1. CTrambler is pretty clear in his dismay at Microsoft’s apparent decision to release eight versions of the upcoming Windows Vista operating system. If true, this could be terrible news for developers and users alike. Depending on just how different the eight versions of Windows are, it could well be that different versions of applications would need to be released to cater to the different capabilities. Instructions and howto’s might also only apply to some of the versions. Of course this hasn’t quite happened with XP home and professional but the variation amongst the eight different versions is likely to be more pronounced.
  2. It transpires that Google is negotiating a one billion dollar deal to pre-install software on Dell machines. That’s a lot of money and is indicative of a fairly significant piece of software. Marc Orchant believes that the software in question could well be a Google branded version of StarOffice. The reason?
    • StarOffice is reasonably low-cost and highly customisable – this would allow Google to insert all sorts of Googly Goodies.
    • Google and Sun (the chaps who brought us StarOffice) ain’t exactly best buds with Microsoft.. see the synergy here? 🙂
  3. This post by Roland Piquepaille describes recent research progress in which carbon nanotubes are used to store hydrogen safely. Possibly a step in the direction of cheaper fuel-cell powered cars.
  4. Another interesting issue to follow is the dispute between Google and “Perfect 10”, a porn site which claims that Google has been indexing websites set up by copyright pirates to distribute illicit copies of images obtained from Perfect 10. The charge is that thumbnailed images returned in the search results provide quality that is similar to that produced by another Perfect 10 related service, “FoneStarz”. Read in greater detail at the above link. Should be interesting to see how this one plays out 🙂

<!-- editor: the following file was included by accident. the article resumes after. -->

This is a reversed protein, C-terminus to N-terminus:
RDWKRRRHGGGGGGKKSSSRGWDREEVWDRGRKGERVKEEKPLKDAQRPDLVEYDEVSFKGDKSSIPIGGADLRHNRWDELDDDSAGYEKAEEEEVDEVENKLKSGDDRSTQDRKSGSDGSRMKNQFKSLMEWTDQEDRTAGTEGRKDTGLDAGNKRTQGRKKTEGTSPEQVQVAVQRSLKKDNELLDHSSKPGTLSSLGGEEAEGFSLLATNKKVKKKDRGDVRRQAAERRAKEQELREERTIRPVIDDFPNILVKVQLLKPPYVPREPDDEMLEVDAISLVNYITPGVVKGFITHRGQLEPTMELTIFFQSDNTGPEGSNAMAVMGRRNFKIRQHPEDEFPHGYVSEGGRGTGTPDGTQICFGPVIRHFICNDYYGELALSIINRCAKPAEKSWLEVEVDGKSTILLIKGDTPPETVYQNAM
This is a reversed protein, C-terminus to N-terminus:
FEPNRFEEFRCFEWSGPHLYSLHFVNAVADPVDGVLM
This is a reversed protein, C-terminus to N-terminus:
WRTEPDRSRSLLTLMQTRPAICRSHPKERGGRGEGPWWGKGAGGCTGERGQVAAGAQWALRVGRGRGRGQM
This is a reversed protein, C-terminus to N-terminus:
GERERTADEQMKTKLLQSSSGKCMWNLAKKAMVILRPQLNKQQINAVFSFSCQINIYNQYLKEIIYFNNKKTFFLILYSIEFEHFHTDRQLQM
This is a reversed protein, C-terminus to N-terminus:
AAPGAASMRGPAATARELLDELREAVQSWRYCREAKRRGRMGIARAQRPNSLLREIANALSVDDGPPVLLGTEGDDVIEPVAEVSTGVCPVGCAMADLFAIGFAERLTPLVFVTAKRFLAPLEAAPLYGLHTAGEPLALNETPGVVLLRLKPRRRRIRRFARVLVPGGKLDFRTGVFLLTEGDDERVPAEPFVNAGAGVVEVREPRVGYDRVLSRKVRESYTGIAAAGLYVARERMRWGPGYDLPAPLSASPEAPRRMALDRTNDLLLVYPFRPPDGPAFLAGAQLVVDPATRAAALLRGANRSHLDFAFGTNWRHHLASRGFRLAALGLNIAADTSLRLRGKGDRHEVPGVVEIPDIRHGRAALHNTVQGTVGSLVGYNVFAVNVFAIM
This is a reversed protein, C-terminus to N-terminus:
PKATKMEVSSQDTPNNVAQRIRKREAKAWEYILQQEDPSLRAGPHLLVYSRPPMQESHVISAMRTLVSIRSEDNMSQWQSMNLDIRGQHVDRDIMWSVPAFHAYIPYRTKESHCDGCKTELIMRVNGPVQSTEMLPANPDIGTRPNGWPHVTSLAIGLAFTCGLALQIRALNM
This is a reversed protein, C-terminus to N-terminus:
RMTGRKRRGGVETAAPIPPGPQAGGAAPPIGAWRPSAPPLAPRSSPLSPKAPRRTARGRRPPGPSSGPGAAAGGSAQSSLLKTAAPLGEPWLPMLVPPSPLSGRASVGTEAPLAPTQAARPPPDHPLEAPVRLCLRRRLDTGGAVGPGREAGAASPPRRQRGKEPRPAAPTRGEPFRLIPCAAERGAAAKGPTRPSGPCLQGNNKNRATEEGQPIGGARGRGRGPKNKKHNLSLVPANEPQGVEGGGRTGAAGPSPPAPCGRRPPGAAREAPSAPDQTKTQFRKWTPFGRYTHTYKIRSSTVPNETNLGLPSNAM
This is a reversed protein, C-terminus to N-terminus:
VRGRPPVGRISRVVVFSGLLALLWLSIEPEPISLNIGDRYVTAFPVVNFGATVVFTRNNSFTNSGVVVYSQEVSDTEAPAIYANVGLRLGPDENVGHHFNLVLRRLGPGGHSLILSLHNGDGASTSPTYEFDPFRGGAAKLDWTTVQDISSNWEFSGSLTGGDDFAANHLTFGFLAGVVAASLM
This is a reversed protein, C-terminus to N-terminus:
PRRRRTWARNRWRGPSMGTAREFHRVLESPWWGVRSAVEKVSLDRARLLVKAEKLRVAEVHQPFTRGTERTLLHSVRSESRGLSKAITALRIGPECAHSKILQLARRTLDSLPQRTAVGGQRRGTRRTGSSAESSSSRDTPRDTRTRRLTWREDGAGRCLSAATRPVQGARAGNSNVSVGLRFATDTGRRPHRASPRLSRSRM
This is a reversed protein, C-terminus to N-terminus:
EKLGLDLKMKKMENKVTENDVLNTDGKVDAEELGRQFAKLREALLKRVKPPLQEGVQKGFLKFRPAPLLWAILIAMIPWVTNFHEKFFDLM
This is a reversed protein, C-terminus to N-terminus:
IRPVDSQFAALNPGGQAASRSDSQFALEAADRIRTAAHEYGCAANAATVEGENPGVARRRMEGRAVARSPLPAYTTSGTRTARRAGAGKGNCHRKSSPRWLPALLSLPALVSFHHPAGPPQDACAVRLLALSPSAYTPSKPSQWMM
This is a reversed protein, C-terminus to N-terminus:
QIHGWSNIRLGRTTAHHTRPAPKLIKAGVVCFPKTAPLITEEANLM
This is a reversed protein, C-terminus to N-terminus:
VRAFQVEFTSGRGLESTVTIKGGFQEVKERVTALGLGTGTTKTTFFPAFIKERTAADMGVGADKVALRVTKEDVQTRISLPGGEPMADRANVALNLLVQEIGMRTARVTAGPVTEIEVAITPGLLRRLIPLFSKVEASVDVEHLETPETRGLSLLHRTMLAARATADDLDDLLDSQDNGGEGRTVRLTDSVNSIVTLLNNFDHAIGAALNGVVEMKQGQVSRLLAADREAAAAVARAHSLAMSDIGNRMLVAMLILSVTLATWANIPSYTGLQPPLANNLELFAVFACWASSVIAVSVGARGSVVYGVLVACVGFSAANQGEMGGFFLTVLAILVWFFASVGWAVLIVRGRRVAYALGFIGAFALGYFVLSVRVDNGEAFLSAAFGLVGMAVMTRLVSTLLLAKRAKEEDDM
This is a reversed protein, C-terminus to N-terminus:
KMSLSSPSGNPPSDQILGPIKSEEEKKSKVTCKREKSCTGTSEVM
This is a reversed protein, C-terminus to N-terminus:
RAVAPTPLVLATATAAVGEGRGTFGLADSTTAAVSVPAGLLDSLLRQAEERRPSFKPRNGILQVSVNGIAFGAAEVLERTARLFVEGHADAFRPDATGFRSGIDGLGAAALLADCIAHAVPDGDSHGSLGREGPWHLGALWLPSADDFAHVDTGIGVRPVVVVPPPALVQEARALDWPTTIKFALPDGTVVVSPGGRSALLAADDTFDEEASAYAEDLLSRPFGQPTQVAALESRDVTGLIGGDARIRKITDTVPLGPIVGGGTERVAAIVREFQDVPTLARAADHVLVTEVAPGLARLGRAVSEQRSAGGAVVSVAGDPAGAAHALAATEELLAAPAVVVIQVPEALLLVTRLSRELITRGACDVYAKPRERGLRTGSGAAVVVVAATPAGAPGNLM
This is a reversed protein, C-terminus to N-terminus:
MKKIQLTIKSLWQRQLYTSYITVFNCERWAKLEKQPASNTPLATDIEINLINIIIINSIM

5. This looks like it’s going to be super fun to try out, but also not trivial. Recording it here for future reference.

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Nomadic programmers

Just read an interesting post by Jackson West about how internet cafes and coffee houses are emerging as dynamic replacements for fixed premises and expensive infrastructure. The idea is that start-up companies, groups of designers or co-workers, even conferences, can utilise the free or low-cost wireless internet access available at these venues in place of more formal settings such as traditional office spaces or convention centers.

The benefits are obvious – costs will be kept to a minimum, boredom borne of familiarity will be eliminated, plus there is an undeniable “cool”-ness about using a cafe as your office. Bored or sleepy? A short trek around the surrounding retail areas might be just the tonic. Hungry? No sweat, since there is likely to be a ready supply of subs, sandwiches and other goodies (and of course, coffee!!).

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Tech Niblets

  1. The coolest thing that seems to be brewing on the web (2.0) is something known as EdgeIO -> it’s not operating yet but already the blogosphere is all abuzz about it.. The idea, apparently, is that bloggers can describe items which are for sale then mark these in their blogs with a special “listing” tag, which will be picked up by EdgeIO. Should be cool.. wonder if it’s going to tread on some EBay toes, though..
  2. Flexible Batman-esque bodyarmour anyone?? Interested parties may like to check out this d3o stuff. It’s basically a new composite material that’s normally flexible, but harden’s instantly when subjected to sudden impacts. The current application is for ski suits for Olympians but I certainly expect other applications to spring up faster than you can say “ouch”. For a start: mountain bikers, climbers, even “dog-bite” proof pants, perhaps..?
  3. Finally (though slightly less exciting), saw this interesting tool – allows one to upload (text) files, enter URLs or even raw text, and have them automatically analysed for things like word frequency, paragraph structure, etc. Why is this useful? Well, in it’s present form it’s not exactly a paradigm-shifter, but if developed further this could be a great tool for document clustering, visualisation and profiling.

    This was one of a number of tools listed here. Have a glance!